IND vs ENG T20 World Cup semi-final preview: Time for India's process to yield results

Nov 09, 2022 09:32 PM IST

The year-long experiments must now shape the fate of Rohit Sharma's team as they face England in T20 World Cup semi-final.

“Process” has been a yearlong undertaking now. It has unleashed upon us the stunning range of Suryakumar Yadav, made us alive to the thrilling potential of Arshdeep Singh’s swing, carved a proper all-rounder out of Hardik Pandya, kept switching between Dinesh Karthik and Rishabh Pant and prompted Virat Kohli to change his game. Now is the time to put everything to test, or as Jos Buttler said, “To achieve tangible things” while playing a great brand of cricket. England have been there, done that, in the greatest ever one-dayer ever played. They probably are a bit more relaxed while seeking their T20 high. But India? You sense deliberate caution, sometimes to the extent of denial, in the way they are looking at this T20 World Cup semi-final.

India's Captain Rohit Sharma (R) departs after his dismissal as Virat Kohli walk onto the field(AFP)
India's Captain Rohit Sharma (R) departs after his dismissal as Virat Kohli walk onto the field(AFP)

"I think knockout games are important. We do understand that. It's a simple logic to it, knockout games, because you get to play only once and there's only one opportunity to do well in that knockout game," said India captain Rohit Sharma at their press conference. "But for us, I think, not just for me, but for the players, what they've done in their entire career doesn't define them by just one knockout game. The entire year you work so hard to get where you want to and to do well in whichever format you play. So that one particular game is not going to decide that. I think it's important we do understand the importance of knockout, but at the same time, it's also important to realise and understand what sort of effort you put in the entire year to come to that stage."

You get it. Not since the 2017 Champions Trophy have India reached the final of any white-ball ICC event. There is a valid question mark hanging over their temperament in knockout games after their top order came a cropper in India’s last two ICC knockouts—the 2017 final and the 2019 World Cup semi-final. We have seen hesitation against quality fast bowling, on seaming pitches and while setting targets. And after a point in time, it seemed India were almost resigned to gaining rating points out of bilateral series wins and not fighting it out at World Cup knockouts.

England harbour a more practical view of the game—ready to lose as long as they also win something to be proud of. "I think we all want to win things, certainly don't want to be a team that just says we played a great style of cricket," Buttler said. "You want to have tangible things that you have achieved throughout that, as well. Getting to the semi-finals and final, the big prize is obviously standing there with the trophy at the end of the game, and that's what we all want to achieve. But we know that the way we play is going to give us the best chance of doing that.”

Both teams are powerhouses of white-ball cricket. It was here, in Adelaide, where England had slumped to defeat to Bangladesh to be knocked out in the group stage of the 2015 World Cup. What followed was nothing short of a mini revolution. Aggregated data mining, SWOT analysis, match-ups—these words became familiar when England started pushing the envelope and reimagining the game. India followed suit, perfecting the tenets of the format in the IPL. But the good habits learned there haven’t been put to use with the national team. Now is a perfect time to change it.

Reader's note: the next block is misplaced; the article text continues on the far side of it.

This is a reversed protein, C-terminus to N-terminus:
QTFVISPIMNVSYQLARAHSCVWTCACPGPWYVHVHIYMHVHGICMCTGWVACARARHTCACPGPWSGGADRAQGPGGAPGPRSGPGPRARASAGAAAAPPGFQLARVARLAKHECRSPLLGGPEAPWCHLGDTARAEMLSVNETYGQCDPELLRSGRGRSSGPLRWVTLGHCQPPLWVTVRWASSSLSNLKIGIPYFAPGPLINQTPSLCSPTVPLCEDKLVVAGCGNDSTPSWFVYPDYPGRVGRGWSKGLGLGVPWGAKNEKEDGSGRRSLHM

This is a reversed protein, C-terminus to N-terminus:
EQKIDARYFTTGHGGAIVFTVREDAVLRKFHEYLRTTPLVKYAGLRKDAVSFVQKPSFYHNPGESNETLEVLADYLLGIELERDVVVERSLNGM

And India could begin by not being shackled by their players’ individual worth. For too long, too much thought has gone into the top three. It took Suryakumar Yadav to tell them there are ways to bat, and then there are ways to dominate and just take off with the game. It’s a sign of regression that from being a team that had quite a few decent backup bowling options in the likes of Virender Sehwag, Sachin Tendulkar and Yuvraj Singh even a decade back, India now have to sit out Yuzvendra Chahal because they must accommodate a spinner who can bat. Hardik Pandya is under pressure to bowl his full quota because none of the top-order batting specialists are willing to bowl. The indecision on Dinesh Karthik and Rishabh Pant too has long stopped being intriguing. It remains a selection quandary, considering the length Pant spent at nets on Wednesday.

India still have managed to cover up their gaps pretty well. Chasing is their suit. And even though they came to this World Cup without Jasprit Bumrah and threatening to bat like they have never had, the conditions prompted what must have been a relieving rethink. Quite a few other things have worked out well too. Virat Kohli has run into serious form, Arshdeep has proven his mettle in slog overs and Ravichandran Ashwin is now pulling short balls for sixes.

They need not do anything different from what they have been doing so far but that it’s a big game was evident from the turnout at their pre-match training. Kohli was pinged in the groin by Harshal Patel as batters took throwdowns. Bowlers ran in full tilt while Yadav and Arshdeep focused on stretching and conditioning on the main ground. The mood wasn’t different from what you get in any other match. Only, there is no second chance this time. The process has to yield a result.

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    Somshuvra Laha is a sports journalist with over 11 years' experience writing on cricket, football and other sports. He has covered the 2019 ICC Cricket World Cup, the 2016 ICC World Twenty20, cricket tours of South Africa, West Indies and Bangladesh and the 2010 Commonwealth Games for Hindustan Times.

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